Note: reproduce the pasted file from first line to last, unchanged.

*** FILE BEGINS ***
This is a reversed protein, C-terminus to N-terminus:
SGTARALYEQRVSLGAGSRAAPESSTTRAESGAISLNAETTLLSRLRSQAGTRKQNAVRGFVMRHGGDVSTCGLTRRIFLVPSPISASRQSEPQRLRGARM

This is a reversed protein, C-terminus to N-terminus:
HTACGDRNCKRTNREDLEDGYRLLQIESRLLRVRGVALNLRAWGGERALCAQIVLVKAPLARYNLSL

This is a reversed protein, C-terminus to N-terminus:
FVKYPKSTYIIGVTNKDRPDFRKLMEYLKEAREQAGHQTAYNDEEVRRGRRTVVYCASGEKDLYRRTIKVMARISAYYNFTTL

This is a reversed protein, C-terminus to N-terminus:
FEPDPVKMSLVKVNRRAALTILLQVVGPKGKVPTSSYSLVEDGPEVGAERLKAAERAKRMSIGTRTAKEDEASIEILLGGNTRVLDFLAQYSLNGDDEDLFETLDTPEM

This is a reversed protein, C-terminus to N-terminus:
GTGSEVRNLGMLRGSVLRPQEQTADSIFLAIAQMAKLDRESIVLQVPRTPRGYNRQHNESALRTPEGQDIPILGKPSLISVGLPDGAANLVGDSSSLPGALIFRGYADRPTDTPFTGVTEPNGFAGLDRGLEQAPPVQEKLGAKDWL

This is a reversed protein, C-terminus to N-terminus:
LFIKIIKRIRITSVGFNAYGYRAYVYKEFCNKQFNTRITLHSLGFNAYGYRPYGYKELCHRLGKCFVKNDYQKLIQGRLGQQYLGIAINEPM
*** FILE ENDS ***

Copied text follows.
This is a reversed protein, C-terminus to N-terminus:
SGTARALYEQRVSLGAGSRAAPESSTTRAESGAISLNAETTLLSRLRSQAGTRKQNAVRGFVMRHGGDVSTCGLTRRIFLVPSPISASRQSEPQRLRGARM

This is a reversed protein, C-terminus to N-terminus:
HTACGDRNCKRTNREDLEDGYRLLQIESRLLRVRGVALNLRAWGGERALCAQIVLVKAPLARYNLSL

This is a reversed protein, C-terminus to N-terminus:
FVKYPKSTYIIGVTNKDRPDFRKLMEYLKEAREQAGHQTAYNDEEVRRGRRTVVYCASGEKDLYRRTIKVMARISAYYNFTTL

This is a reversed protein, C-terminus to N-terminus:
FEPDPVKMSLVKVNRRAALTILLQVVGPKGKVPTSSYSLVEDGPEVGAERLKAAERAKRMSIGTRTAKEDEASIEILLGGNTRVLDFLAQYSLNGDDEDLFETLDTPEM

This is a reversed protein, C-terminus to N-terminus:
GTGSEVRNLGMLRGSVLRPQEQTADSIFLAIAQMAKLDRESIVLQVPRTPRGYNRQHNESALRTPEGQDIPILGKPSLISVGLPDGAANLVGDSSSLPGALIFRGYADRPTDTPFTGVTEPNGFAGLDRGLEQAPPVQEKLGAKDWL

This is a reversed protein, C-terminus to N-terminus:
LFIKIIKRIRITSVGFNAYGYRAYVYKEFCNKQFNTRITLHSLGFNAYGYRPYGYKELCHRLGKCFVKNDYQKLIQGRLGQQYLGIAINEPM